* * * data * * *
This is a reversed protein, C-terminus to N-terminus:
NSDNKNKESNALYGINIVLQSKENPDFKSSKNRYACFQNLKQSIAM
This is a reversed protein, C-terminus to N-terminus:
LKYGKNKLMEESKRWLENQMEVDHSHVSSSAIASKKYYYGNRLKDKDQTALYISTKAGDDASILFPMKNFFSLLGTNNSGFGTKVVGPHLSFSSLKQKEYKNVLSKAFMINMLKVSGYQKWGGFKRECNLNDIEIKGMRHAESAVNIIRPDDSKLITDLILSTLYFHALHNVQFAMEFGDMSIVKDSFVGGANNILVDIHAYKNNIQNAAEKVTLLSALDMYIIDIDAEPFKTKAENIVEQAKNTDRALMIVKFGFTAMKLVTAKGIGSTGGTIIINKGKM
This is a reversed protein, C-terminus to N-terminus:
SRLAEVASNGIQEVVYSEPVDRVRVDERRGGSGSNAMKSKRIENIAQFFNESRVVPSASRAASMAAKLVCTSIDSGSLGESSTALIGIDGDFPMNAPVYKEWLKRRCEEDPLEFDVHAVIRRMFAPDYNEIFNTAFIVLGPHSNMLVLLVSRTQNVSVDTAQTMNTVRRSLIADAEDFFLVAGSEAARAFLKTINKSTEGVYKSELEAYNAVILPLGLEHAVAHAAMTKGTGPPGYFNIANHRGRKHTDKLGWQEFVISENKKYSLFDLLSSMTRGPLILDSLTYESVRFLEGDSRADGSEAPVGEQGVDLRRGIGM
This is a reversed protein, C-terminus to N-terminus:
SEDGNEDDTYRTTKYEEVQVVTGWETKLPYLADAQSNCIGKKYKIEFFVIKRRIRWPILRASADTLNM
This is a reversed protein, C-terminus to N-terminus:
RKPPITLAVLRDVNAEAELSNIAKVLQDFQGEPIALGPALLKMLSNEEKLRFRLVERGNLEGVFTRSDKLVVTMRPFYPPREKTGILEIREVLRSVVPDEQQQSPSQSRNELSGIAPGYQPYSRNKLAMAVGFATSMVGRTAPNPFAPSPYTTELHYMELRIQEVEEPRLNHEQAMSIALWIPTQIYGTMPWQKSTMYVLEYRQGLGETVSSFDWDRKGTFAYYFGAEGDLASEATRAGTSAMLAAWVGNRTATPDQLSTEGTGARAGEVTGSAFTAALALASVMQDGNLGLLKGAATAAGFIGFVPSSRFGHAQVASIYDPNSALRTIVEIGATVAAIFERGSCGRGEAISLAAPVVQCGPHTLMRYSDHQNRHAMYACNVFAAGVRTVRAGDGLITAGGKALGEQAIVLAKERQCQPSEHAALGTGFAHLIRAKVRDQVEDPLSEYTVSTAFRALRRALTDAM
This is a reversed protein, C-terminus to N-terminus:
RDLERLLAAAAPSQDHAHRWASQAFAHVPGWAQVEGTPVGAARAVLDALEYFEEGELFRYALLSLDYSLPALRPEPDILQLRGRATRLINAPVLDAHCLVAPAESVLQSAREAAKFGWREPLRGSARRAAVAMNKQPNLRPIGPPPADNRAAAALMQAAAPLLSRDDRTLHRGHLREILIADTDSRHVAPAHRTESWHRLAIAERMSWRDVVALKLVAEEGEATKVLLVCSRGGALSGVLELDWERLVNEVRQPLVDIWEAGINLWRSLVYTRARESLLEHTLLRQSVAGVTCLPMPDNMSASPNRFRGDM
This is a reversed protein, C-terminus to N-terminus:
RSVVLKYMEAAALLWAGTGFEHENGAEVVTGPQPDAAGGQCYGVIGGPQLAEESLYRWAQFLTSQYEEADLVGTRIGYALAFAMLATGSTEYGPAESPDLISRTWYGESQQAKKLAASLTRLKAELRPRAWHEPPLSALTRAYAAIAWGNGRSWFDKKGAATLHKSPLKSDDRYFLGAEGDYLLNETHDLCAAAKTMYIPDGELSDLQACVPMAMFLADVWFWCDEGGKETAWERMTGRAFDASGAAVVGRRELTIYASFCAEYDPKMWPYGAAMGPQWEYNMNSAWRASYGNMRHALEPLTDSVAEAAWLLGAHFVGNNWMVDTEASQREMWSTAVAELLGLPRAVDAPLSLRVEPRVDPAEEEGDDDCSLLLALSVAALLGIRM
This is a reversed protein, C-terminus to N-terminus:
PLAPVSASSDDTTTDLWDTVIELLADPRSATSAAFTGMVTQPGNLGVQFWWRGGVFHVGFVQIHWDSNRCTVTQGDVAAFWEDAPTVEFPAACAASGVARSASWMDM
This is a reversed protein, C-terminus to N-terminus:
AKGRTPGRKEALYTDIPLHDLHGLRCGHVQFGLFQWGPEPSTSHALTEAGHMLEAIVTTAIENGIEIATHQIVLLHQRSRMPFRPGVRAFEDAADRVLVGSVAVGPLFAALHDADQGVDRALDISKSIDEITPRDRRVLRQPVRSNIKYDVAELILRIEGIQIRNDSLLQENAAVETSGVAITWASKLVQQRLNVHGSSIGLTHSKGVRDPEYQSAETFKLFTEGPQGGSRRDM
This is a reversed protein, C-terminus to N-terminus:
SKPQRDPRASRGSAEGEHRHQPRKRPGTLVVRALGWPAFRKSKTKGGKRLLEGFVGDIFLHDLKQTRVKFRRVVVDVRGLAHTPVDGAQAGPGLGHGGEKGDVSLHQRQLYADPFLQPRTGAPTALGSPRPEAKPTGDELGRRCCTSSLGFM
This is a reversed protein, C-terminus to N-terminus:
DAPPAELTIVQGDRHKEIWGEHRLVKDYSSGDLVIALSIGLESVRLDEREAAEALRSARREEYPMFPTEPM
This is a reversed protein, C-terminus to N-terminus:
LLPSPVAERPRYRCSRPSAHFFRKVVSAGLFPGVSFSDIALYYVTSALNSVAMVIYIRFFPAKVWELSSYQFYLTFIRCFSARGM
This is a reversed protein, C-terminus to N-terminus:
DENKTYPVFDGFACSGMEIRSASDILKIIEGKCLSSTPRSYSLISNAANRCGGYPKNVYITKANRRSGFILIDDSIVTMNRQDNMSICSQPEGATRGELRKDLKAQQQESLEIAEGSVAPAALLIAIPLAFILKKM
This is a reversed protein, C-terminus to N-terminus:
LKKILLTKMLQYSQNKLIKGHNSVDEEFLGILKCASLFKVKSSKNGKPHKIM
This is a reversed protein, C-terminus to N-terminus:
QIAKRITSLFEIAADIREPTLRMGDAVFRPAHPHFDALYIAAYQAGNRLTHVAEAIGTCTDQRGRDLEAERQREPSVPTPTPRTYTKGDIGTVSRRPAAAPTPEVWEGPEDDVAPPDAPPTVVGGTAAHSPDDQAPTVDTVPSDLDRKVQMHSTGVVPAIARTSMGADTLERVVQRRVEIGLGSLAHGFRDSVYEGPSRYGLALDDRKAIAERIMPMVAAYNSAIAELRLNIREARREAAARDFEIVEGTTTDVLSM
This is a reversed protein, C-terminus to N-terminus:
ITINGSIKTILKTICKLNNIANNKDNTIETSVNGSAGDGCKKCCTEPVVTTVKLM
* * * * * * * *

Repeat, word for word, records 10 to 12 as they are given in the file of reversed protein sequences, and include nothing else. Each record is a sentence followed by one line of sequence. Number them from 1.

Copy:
This is a reversed protein, C-terminus to N-terminus:
SKPQRDPRASRGSAEGEHRHQPRKRPGTLVVRALGWPAFRKSKTKGGKRLLEGFVGDIFLHDLKQTRVKFRRVVVDVRGLAHTPVDGAQAGPGLGHGGEKGDVSLHQRQLYADPFLQPRTGAPTALGSPRPEAKPTGDELGRRCCTSSLGFM
This is a reversed protein, C-terminus to N-terminus:
DAPPAELTIVQGDRHKEIWGEHRLVKDYSSGDLVIALSIGLESVRLDEREAAEALRSARREEYPMFPTEPM
This is a reversed protein, C-terminus to N-terminus:
LLPSPVAERPRYRCSRPSAHFFRKVVSAGLFPGVSFSDIALYYVTSALNSVAMVIYIRFFPAKVWELSSYQFYLTFIRCFSARGM